Earth Day is coming, and that means Disneynature is back with another cute "family-style" nature documentary. This one is about bears, as you probably already guessed. John C. Reilly narrates. 77 minutes G. (Opens Friday 4/18)
Nasty, blackly comic British crime films (The Hit, Snatch, Sexy Beast, Layer Cake), oh we've missed you! Jude Law is completely off the chain as a sex, drugs and rock 'n' roll-fueled safecracker who gets out of jail after a 12-year stint. He hunts down his old boss (Demian Bichir), looking for a bit of what's owed to him but gets caught between his good (reconnecting with his estranged daughter) and bad (revenge plus money) sides. This bloody hilarious romp plays around with the usual crime film tropes, but is brought to vivid life thanks to Law's savage, tender, totally uninhibited performance. 93 minutes R. (Opens Friday 4/18)
Marlon Wayans, having been booted from the Scary Movie franchise, seems unwilling to give up the ghost. Here he spoofs another grab bag of recent horror movies, including Insidious, Sinister, The Conjuring and, of course, the Paranormal Activity series. Basically this boils down to a lot of "Black people be like ..."/"White people be like ..." jokes. 87 minutes R. (Opens Friday 4/18)
There's a real industry these days preaching to the converted. Here Todd Burpo's questionable but incredibly popular "nonfiction" book heads to the big screen. Greg Kinnear stars as a mild-mannered midwest preacher whose son "dies" on the operating table and returns to life, only to describe Heaven. Clouds and Jesus, you say? Who would have guessed? No one outside the Christian faith will care about this feel-good sermon, but it scores points for at least acknowledging that not all members of the congregation agree on the more abstract points of their religion. 100 minutes PG. (Opens Wednesday 4/16)
The American Institute of Architects presents this documentary about "thinkers, architects and urban planners across the globe" who are questioning our assumptions about modernity and exploring what happens when we put actual human beings at the center of our planning. Part of the AIA Architects in Film series. 77 minutes (Opens Thursday 4/24)
This lovely little drama from India centers around a mixed-up lunchbox delivery that connects a young Mumbai housewife to an older office worker. Saajan (Irrfan Kahn from Slumdog Millionaire) is a government claims worker on the edge of retirement who accidentally intercepts a lunchbox meant for the work-obsessed husband of lonely housewife Ila (Nimrat Kaur). The two begin exchanging letters, which slowly reveal their hopes, dreams and inner lives. Intimate, old-fashioned and slowly paced, the film is part ethnographic study (India's lunchbox delivery system is a marvel of modern living) and part chaste epistolary romance. 104 minutes PG. (Opens Friday 4/18)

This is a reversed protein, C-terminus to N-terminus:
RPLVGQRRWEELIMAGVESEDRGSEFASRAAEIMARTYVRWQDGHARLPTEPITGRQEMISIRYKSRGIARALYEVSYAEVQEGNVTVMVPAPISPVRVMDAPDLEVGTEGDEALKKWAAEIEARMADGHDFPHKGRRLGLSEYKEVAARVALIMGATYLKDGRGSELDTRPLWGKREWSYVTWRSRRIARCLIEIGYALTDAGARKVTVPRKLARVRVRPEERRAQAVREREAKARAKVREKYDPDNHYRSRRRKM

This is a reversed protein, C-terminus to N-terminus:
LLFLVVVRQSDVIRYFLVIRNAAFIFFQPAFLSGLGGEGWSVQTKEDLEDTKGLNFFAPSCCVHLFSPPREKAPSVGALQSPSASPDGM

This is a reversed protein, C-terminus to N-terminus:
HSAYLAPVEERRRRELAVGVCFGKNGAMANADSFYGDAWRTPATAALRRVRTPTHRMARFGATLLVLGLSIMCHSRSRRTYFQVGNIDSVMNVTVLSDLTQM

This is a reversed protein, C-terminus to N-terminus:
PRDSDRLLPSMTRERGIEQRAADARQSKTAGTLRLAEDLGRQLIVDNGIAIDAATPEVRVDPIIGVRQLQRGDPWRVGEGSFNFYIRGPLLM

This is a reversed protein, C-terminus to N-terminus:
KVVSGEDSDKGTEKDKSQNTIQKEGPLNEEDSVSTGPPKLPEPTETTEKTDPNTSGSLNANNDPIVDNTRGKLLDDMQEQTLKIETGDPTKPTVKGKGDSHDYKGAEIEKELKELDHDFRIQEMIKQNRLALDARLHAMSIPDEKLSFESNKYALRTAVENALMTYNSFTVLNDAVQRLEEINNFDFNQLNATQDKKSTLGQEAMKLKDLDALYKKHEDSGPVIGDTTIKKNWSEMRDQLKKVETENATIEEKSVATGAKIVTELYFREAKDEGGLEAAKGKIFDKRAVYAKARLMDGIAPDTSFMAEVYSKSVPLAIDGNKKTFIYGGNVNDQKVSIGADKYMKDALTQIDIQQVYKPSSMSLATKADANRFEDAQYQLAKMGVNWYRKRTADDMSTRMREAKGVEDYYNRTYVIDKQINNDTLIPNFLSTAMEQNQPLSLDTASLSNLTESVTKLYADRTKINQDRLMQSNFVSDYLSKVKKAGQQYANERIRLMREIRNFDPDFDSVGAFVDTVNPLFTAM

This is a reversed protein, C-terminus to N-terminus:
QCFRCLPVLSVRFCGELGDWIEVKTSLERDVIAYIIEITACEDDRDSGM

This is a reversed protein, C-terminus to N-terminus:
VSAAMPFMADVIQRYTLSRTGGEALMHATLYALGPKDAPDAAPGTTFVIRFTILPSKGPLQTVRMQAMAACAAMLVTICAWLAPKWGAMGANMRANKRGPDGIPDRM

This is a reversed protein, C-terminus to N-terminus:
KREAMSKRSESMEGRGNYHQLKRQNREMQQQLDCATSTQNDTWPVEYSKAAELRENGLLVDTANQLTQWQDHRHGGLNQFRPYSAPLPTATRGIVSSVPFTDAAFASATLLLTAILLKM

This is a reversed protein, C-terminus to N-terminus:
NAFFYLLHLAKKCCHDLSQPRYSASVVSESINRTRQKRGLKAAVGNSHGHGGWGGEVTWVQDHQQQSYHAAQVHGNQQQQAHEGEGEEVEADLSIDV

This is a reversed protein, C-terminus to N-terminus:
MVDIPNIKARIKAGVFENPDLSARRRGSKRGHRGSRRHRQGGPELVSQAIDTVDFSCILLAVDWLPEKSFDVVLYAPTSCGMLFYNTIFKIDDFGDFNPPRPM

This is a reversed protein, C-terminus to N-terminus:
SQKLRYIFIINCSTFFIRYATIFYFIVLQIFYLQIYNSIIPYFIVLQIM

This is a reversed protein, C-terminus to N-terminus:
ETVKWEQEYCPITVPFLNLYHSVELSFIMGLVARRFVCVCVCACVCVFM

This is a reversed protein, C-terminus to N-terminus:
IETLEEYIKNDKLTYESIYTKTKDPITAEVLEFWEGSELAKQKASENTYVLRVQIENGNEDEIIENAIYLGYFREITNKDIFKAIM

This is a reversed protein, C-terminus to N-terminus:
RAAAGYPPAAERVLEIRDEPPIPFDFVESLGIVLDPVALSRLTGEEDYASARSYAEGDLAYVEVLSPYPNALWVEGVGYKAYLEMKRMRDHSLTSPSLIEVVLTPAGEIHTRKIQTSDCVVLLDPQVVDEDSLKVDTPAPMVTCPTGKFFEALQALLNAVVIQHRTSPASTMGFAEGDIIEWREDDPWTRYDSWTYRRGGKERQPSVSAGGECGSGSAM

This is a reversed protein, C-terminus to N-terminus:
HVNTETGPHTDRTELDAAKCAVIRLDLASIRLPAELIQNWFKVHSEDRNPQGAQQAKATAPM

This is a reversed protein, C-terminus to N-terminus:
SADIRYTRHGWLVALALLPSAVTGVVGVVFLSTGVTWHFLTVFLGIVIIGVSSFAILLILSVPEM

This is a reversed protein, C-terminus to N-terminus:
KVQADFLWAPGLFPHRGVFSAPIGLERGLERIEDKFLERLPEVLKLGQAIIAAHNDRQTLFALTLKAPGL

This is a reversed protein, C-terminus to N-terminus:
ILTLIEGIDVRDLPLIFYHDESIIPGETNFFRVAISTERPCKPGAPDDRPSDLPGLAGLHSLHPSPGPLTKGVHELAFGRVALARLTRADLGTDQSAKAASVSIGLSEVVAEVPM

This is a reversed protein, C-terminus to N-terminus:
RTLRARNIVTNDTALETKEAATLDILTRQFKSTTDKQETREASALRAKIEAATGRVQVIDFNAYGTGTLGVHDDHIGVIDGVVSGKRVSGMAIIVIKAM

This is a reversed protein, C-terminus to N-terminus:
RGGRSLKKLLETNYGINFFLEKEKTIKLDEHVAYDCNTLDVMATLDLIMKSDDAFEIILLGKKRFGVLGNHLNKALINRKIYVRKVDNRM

This blood-and-booze-soaked horror-comedy comes from the makers of Stiffed and I Heart U. It's a lazy Sunday morning and the usual collection of drunks, losers and lost souls have descended on a seedy downtown bar to drown their troubles. But when a batch of very bad booze is introduced into the mix, this group of unlikely, down-at-the-heels heroes must fight back against a growing horde of mutated, brain-eating maggot creatures. Drink up quick. Because Happy Hour is over! This locally-produced feature stars New Mexico actors Jeremy Owen (Paul), Megan Pribyl (The Lone Ranger), Merritt Glover ("Breaking Bad"), Aaron Worley and Charlie Dearing. Plus, there's a special appearance by Birdemic: Shock and Terror star Whitney Moore. Cast and crew will be in attendance for a post-film Q&A. 95 minutes R. (Opens Friday 4/16)
Cecil B. DeMille's epic 1956 adaptation of the Biblical story of Moses features Charlton Heston, Yul Brynner, Anne Baxter, Edward G. Robinson, Yvonne De Carlo, Debra Paget, Vincent Price, John Carradine and a whole constellation's worth of Golden Era Hollywood stars. You've seen it every year on TV, but this one was really meant to be seen in theaters. So here's your chance. 220 minutes (Opens Friday 4/18)
Johnny Depp stars as a controversial computer genius who is assassinated by anti-tech radicals just as he's on the verge of constructing a sentient machine. Before dying, however, he goes the full "Max Headroom," downloading his consciousness into a computer. Naturally he uses that as an excuse to go a little power-mad and tries to take over the world. 119 minutes PG-13. (Opens Friday 4/18)
Scarlett Johansson stars in this moody, atmospheric and extremely experimental sci-fi film. Johansson is a seductive space alien (we assume) who wanders around Scotland in a van trying to pick up random men. (The "victims" are not actors, but actual Scotsmen caught on hidden camera by director Jonathan Glazer.) Occasionally our protagonist takes them back to her ramshackle home and sucks the skin off them. Though it sounds a bit like the exploitative 1995 film Species, this curiosity has actually got way more in common with the trippy 1982 cult film Liquid Sky. Slow, inexplicable and highly polarizing, the film's got a strangely feminist parable hiding in there somewhere. 108 minutes R. (Opens Friday 4/18)
Academy Award-winning documentarian Errol Morris (Gates of Heaven, The Thin Blue Line, The Fog of War) points his camera square in the face of former Secretary of Defense Donald Rumsfeld. Instead of interviewing him, Morris has the infamous politician recite and expound on his voluminous "memos." The result is a frustrating yet illuminating look into one man's attempt to elucidate, rationalize, obfuscate and control history. 102 minutes Unrated. (Opens Friday 4/11)
Guild Cinema Fri 3:00, 5:00, 8:00; Sat 11:15 am; Sun 5:30, 8:00; Mon 3:00; Tue-Wed 3:00, 5:30, 8:00